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One of the most crucial screenings used today for the detection of colon cancer in men and women involves a colonoscopy. This exam allows a physician to closely look at the inside of the entire colon using a thin, flexible, hollow, lighted tube with a tiny video camera attached.
Colorectal cancer, the third leading cause of preventable death in the United States, almost always develops from precancerous polyps (or abnormal growths) in the colon or rectum.
Consistent screening for colon cancer increases the likelihood of finding and removing precancerous polyps before they develop into cancer.
Two local primary care physicians, Dr. Garrett Barton of McLeod Primary Care Cheraw and Dr. Travis Novinger of Palmetto Family Medicine, have partnered together to perform colonoscopy procedures at McLeod Health Cheraw. Both physicians are passionate about improving patient access to preventative screenings. Their collaboration meets the needs of patients at the local hospital so patients can remain in Cheraw.
Dr. Barton, who moved to Cheraw in the fall of 2018, considers Dr. Novinger a mentor. “His leadership has helped me strengthen my endoscopy skills to provide the highest level of care in our rural community.”
The unique role these primary care physicians play is an important one because they fill any gaps in care for the patients they serve. They act as an advocate for their patients whom they develop long-lasting relationships with while keeping their best interests in mind. Providing local access to quality health care saves patients time and resources, and they tend to feel more comfortable with their family doctor.
“Early detection is a critical component to a positive outcome,” said Dr. Novinger. “Though the average age to begin screening for colon cancer is 50, patients who have a family member with colon cancer should begin their screenings ten years before that family member was first diagnosed.”
Dr. Barton and Dr. Novinger are both graduates of the McLeod Family Medicine Residency Program, which is designed to train physicians in an effort to increase the availability of family medicine physicians for patients in the 18-county region McLeod Health serves.
Through the residency program, physicians receive real-life training on a much broader scale than ever before. They complete the program with the necessary skills to provide prenatal care for expectant mothers, to conduct women’s and men’s preventative health screenings, colonoscopies and the ability to care for pediatric and geriatric patients.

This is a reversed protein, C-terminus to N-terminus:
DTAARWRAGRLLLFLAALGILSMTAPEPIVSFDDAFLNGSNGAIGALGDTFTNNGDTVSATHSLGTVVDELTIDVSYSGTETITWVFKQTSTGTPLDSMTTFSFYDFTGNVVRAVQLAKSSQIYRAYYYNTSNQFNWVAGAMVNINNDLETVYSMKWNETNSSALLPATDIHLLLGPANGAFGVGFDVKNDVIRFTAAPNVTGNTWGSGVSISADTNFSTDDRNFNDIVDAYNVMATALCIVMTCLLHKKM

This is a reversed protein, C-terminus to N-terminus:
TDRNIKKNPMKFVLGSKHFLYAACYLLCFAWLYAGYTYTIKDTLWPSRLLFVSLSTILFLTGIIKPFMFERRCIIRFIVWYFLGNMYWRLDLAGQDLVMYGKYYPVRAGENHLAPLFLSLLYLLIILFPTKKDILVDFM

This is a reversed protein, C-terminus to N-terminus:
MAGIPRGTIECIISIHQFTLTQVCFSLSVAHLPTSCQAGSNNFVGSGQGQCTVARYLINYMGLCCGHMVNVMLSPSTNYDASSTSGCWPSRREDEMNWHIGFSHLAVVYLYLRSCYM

“The expansive curriculum offered by the residency program prepares primary care physicians to provide the highest quality of care in a rural healthcare setting,” said Dr. Barton. “Two of the most important aspects of healthcare patients expect today are convenience and access, and McLeod Health Cheraw continuously strives to meet both.”
McLeod Health recently received a grant for the establishment of the McLeod Family Medicine Rural Track Residency Program in Cheraw and Manning. It is expected that a large number of graduates from this program will remain in the region to practice in the underserved communities that desperately need improved access to primary care and specialty services.
In addition to providing a sustainable pipeline of primary care physicians to support access to care, residency programs connect rural communities to a larger network of academic medicine and resources to support advances in care delivery, when needed. This collaborative academic training program serves to encourage a culture of scholarship, research, and continuous quality improvement in rural community hospitals.
Both Dr. Barton and Dr. Novinger will be involved in expanding the rural track residency initiative in Cheraw.
“Every day, we strive to fulfill our organization’s mission of improving the health of the patients we serve,” said Dr. Barton. “We remain committed to providing specialized, quality care and making a significant impact on our community.”